It's been widely reported the last day or so that at least ten stingrays have been found dead and mutilated on Australian shores, their tails hacked off in apparent acts of retribution.
These deaths are being attributed to Crocodile Hunter's fans seeking revenge for the stingray that killed the conservationist.
A spokesman for the Queensland, Australia government said the deaths would be investigated as potential cases of animal cruelty, but "were not thought to be related to Irwin's death."
Headlines, however, blame fans.
This absolutely doesn't track with Irwin's fanbase. Fans of The Crocodile Hunter are likely animal lovers and conservation-minded people. Supporters of conservation don't run amok killing animals because their hero died. Most likely, the dead rays are the work of fishermen using Irwin's death as an excuse to get away with, quite literally, murder.
In this age of ever yellowing journalism, it's all too easy to allow those with an agenda to write headlines and stories. PETA, on the heels of Germaine Greer, has jumped on the bash-Steve-Irwin bandwagon, echoing Greer's opinion that Irwin tortured animals. Sadly, they're all reading from the same flawed and highly biased script.
Steve Irwin has purchased large tracts of land in order to preserve wildlife habitat for some of the most endangered animal species in Australia. He fought to rid Australia of the practice of "sustainable-use" farming, a misnomer if there ever was one. (Sustainable-use farming generally involves vulnerable animals raised for show, and then killed for meat, skin, and other parts. Instead of aiding the wildlife populations, the "farmers" often return to the wild to procure more animals when captive breeding fails to produce enough offspring. Nothing sustainable there. You don't kill an animal to save it.)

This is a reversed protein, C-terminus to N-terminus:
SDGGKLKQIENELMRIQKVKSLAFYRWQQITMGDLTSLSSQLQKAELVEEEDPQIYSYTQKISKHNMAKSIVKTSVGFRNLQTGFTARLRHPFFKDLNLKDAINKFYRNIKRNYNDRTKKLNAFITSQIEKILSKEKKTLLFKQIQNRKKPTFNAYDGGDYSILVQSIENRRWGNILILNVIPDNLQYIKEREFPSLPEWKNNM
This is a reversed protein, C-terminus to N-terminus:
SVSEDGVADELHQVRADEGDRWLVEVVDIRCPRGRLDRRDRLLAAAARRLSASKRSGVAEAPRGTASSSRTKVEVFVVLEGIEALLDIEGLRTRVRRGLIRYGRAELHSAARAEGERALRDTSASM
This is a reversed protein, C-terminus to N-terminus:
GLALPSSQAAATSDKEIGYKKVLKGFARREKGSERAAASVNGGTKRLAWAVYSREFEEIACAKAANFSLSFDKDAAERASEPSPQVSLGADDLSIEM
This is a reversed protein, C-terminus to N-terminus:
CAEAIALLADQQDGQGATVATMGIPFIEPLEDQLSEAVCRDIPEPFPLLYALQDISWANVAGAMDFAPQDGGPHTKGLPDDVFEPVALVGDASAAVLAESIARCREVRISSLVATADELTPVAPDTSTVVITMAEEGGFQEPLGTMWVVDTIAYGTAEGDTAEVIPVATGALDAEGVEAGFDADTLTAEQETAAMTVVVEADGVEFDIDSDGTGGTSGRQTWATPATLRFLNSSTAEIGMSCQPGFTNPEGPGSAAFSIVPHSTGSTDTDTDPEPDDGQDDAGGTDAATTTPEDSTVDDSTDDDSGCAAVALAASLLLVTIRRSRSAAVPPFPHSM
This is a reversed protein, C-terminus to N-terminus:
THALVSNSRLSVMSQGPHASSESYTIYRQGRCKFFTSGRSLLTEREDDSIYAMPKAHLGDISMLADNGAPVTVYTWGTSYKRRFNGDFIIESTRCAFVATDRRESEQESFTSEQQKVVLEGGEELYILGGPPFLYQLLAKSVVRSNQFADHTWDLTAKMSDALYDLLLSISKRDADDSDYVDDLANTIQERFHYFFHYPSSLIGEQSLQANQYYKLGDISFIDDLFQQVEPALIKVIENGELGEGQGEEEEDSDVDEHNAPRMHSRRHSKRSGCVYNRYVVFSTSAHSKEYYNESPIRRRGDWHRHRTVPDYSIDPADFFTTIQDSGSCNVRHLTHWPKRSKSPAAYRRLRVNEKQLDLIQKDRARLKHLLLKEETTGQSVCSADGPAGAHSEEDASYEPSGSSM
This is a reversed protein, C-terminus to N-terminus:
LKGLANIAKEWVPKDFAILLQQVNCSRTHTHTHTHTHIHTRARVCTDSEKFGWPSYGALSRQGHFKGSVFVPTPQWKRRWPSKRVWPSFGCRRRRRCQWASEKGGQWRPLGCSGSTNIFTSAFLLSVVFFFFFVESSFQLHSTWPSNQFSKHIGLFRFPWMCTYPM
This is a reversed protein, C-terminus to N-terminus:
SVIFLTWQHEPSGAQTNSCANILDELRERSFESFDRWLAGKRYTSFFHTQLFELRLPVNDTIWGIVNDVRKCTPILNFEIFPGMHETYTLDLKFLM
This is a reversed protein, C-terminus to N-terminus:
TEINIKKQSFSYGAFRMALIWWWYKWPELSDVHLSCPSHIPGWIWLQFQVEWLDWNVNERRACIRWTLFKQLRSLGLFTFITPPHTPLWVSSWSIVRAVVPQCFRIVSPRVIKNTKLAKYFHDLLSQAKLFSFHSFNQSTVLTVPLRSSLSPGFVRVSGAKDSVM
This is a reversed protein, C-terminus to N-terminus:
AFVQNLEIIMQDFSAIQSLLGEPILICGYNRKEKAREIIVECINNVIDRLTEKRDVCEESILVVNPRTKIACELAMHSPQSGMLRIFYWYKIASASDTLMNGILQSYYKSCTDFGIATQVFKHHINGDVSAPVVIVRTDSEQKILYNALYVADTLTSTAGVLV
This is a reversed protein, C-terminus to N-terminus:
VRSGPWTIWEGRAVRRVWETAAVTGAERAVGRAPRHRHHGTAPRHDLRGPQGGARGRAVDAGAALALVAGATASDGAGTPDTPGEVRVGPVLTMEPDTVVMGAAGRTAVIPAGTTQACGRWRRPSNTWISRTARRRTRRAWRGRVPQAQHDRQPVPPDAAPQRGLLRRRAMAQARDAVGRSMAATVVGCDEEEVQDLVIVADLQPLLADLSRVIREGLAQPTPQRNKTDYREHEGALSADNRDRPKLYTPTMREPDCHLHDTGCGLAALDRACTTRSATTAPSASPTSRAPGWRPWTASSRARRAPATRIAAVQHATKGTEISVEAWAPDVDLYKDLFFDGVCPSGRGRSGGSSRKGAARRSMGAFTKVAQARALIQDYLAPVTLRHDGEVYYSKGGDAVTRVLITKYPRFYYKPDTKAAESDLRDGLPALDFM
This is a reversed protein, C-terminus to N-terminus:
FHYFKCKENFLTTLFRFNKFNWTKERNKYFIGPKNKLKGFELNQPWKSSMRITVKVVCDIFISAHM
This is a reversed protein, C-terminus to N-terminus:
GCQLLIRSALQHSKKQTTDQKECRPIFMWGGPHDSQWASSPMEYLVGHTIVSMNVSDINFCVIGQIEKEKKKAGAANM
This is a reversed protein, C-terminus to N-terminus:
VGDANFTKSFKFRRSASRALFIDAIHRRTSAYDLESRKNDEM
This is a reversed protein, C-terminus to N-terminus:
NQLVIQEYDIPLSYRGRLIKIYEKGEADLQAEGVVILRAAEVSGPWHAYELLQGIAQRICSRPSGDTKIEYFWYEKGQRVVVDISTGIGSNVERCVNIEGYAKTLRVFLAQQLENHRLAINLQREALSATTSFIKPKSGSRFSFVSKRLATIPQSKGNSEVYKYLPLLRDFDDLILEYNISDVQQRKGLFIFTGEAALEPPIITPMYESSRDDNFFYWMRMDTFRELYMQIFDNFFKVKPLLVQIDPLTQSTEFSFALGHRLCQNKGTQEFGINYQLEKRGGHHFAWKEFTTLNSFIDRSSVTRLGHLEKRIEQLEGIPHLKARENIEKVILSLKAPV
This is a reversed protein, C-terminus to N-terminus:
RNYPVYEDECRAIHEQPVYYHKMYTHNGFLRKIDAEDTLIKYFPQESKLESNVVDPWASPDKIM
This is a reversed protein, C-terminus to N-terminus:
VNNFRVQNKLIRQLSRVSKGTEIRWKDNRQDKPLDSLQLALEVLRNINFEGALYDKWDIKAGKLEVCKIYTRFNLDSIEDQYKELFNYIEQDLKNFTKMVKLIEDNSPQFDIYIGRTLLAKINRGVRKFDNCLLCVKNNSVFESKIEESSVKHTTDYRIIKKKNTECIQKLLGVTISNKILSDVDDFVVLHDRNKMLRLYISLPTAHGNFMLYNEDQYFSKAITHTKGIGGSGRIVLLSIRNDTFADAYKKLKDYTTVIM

Irwin also served as spokesman for the Australian Quarantine and Inspection Service. The point of the ads filmed by Irwin stayed on point with the AQIS mission: "Nature made Australia unique, quarantine keeps it that way." Protecting Australia from exotic pests and diseases is paramount in preserving the environment. It's a notion not exclusive to Australia either. In the U.S., many states have strict import regulations to protect crops and livestock from disease or pests that could wreak havoc on a region's health and economy.
When was the last time you heard of PETA or Germaine Greer truly fighting to protect nature? Let's be real, PETA talks trash more than they clear it from the land. In fact, they were responsible for dumping a load of it, in the form of manure, in front of the San Diego Zoo a few years ago after the Zoological Society of San Diego received a herd of elephants from Swaziland. The elephants had been scheduled to be killed until ZSSD and the Lowry Park Zoo in Florida saved them. PETA's spin was that the elephants had been roaming freely at a wildlife preserve, but the overcrowded park was about to ease their burden by killing the elephants. PETA then stated the elephants should have been relocated to another part of Africa, where they could roam free. Wildlife preserves exist in Africa because of dwindling habitat, habitat often decimated by wars, agriculture, and poachers.
Steve Irwin, among other wildlife conservationists and documentarians, often reported on the declining condition of habitat in Africa, Asia — worldwide, actually. His message was simply one of encouraging people to care about wildlife and protecting the land and the resources these animals require to remain in the wild.
These are just a few examples of what Irwin did to promote conservation. His fans, well aware of his message, are highly unlikely to be the culprits behind the stingray deaths. And Steve Irwin, most definitely, does not deserve the criticism he's receiving from groups like PETA or people like Germaine Greer.
Call it a culture of blame, yellow journalism, or just plain incompetence, but the headlines are misleading and are meant solely to sell more papers. PETA just wants attention.Powered by Sidelines